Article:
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My wife insists that I am the only one in the world that does this. :ph34r:

 

You don't let the wife out much do you? When my wife ad the other girls get together they sometimes compare how much junk their husbands collect.

 

Frosty The Lucky.

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Ha! I have a stash of large graphite bars (...somewhere!). Came out of a gizmo for cleaning silver. If I should drop dead I don't imagine many people would be able to guess why I had them. I took them ostensibly for lubricant and for a finish for ironwork, but really because graphite is cool and strangely dry and slippery at the same time, and can be used as a giant pencil. Unfortunately the bars in question have some kind of nasty binder which bubbles and gives off a stink when hot.

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I've made that giant pencil!  A birthday gift for a friend of my wife who is a professional calligrapher---I happened to have some 1.5" diameter graphite rod and some 4x4" balsa wood.  Cut a trough in the balsa and glued two pieces together with the rod in the middle, turned it on my lathe,  a 1# coffee can made the ferrule and I had some electronic packing foam rubber that was just about the perfect colour for the eraser.  I did have to buy a small tin of mandarin yellow to paint it with.  The neat thing was that I sharpened it while it was on the lathe and you could actually write with it---she said it was a big hit when she taught art in schools.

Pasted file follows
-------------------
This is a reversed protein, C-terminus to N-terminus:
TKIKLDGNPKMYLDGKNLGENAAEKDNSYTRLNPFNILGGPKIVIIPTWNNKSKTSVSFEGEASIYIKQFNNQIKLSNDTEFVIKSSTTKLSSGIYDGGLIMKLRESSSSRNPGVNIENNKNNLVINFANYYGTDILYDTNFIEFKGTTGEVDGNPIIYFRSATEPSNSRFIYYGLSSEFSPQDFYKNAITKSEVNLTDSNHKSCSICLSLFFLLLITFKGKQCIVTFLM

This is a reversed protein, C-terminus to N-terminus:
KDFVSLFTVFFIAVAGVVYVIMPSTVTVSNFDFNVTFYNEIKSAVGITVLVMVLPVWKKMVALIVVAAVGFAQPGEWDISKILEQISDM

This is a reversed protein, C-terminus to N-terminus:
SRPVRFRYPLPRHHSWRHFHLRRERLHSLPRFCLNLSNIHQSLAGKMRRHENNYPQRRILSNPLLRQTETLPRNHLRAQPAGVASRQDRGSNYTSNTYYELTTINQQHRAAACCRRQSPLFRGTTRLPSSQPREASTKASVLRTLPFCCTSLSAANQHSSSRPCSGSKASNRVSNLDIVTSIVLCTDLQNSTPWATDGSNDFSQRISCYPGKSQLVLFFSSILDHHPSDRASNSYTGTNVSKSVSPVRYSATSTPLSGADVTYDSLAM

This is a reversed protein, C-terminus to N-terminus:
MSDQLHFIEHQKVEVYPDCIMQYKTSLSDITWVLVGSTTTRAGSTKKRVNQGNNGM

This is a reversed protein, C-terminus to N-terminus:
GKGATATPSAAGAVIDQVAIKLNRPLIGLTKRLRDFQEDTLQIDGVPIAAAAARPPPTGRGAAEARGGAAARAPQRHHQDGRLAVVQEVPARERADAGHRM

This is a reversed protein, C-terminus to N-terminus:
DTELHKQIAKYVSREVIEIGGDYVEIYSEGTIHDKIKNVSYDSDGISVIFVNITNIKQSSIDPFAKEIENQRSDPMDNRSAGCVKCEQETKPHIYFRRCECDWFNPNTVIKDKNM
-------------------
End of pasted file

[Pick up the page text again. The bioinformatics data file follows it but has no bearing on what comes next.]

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Like diamond, that is also pure carbon, it's difficult to light.  It will burn as demonstrated by the fire at Chernobyl.

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I have seen graphite used as a brazing block for silver soldering jewellery.

in a similar manner to compressed charcoal blocks....

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The only thing I've heard of in smithing that mentions using graphite is in some lubricant recipes for slitting and drifting.

Sam